188

If you want to grep recursively in all .eml.gz files in the current directory, you can use: find . -name \*.eml.gz -print0 | xargs -0 zgrep "STRING" You have to escape the first * so that the shell does not interpret it. -print0 tells find to print a null character after each file it finds; xargs -0 reads from standard input and runs the command after it ...


165

Advantages of using .tar.gz instead of .gz are that tar stores more meta-data (UNIX permissions etc.) than gzip. the setup can more easily be expanded to store multiple files .tar.gz files are very common, only-gzipped files may puzzle some users. (cf. MelBurslans comment) The overhead of using tar is also very small. If not really needed, I still do not ...


150

You mentioned wanting to reduce filesize to fit more videos on a mobile device, which is my usecase as well. All the answers here are for reducing the compression quality but nobody has mentioned reducing video frame size. It's a lot quicker, up to multiple times faster depending on your source and the amount of the resolution decrease, as there are less ...


120

zlib-flate -uncompress < IN_FILE > OUT_FILE I tried this and it worked for me. zlib-flate can be found in package qpdf (in Debian Squeeze, Fedora 23, and brew on MacOS according to comments in other answers) (Thanks to user @tino who provided this as a comment below the OpenSSL answer. Made into propper answer for easy access.)


97

I tested most of the other proposed answers to this question. The test data conclusions are below. These are the proposed answers that I tested: (BR) Modify the bitrate, using: ffmpeg -i $infile -b $bitrate $newoutfile (CR) Vary the Constant Rate Factor, using: ffmpeg -i $infile -vcodec libx264 -crf 23 $outfile (SZ) Change the video screen-size (for ...


89

lrzip is what you're really looking for, especially if you're compressing source code! Quoting the README: This is a compression program optimised for large files. The larger the file and the more memory you have, the better the compression advantage this will provide, especially once the files are larger than 100MB. The advantage can be chosen to ...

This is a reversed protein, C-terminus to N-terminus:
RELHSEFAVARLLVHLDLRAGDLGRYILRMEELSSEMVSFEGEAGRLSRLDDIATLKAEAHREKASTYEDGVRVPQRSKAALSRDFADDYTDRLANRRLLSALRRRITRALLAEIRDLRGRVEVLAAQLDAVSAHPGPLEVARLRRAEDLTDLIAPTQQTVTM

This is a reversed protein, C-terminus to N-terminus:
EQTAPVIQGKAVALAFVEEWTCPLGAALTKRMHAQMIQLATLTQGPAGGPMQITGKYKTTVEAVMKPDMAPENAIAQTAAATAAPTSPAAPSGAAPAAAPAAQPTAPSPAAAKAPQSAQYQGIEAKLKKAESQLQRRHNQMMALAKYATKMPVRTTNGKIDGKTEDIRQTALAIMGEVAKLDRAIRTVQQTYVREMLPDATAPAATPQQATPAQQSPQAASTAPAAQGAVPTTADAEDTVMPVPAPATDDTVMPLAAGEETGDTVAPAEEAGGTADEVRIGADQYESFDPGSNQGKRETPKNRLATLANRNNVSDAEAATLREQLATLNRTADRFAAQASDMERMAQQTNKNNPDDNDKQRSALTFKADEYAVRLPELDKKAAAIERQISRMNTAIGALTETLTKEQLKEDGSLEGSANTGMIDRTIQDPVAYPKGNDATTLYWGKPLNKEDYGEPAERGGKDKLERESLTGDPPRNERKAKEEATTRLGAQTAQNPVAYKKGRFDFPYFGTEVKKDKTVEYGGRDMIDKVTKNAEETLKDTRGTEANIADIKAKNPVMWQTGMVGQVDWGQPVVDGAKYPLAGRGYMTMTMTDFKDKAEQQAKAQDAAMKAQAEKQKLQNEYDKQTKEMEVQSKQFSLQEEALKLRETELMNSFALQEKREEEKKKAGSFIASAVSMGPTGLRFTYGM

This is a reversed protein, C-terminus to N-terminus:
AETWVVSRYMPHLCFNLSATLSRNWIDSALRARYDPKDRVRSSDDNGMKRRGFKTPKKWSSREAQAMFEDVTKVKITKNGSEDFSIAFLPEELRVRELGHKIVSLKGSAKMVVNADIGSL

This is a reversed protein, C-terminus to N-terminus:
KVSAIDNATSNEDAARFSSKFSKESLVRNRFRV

84

There's a lot of confusion here because there isn't just one zgrep. I have two versions on my system, zgrep from gzip and zgrep from zutils. The former is just a wrapper script that calls gzip -cdfq. It doesn't support the -r, --recursive switch.1 The latter is a c++ program and it supports the -r, --recursive option. Running zgrep --version | head -n 1 will ...


72

Note that it seems that ffmpeg already performs some optimization when ran without options, so before trying to use settings you don't understand or deciding to explicitly lose information, give a try to a default conversion : ffmpeg -i input.mp4 output.mp4 In my case it reduced the bitrate of both the video and audio (you can check and compare the input ...


63

Tar is an archiving tool (Tape ARchive), it only collects files and their metadata together and produces one file. If you want to compress that file later you can use gzip/bzip2/xz. For convenience, tar provides arguments to compress the archive automatically for you. Checkout the tar man page for more details.


63

You are actually asking only half of the question. The other question being, "Why would I compress a tar file with gzip?". And the answer is not just that gzip makes the file smaller (in most cases): tar: stores filename and other metadata: mode, owner ID, group ID, filesize, modification time stores a checksum (for the header only) gzip: can store the ...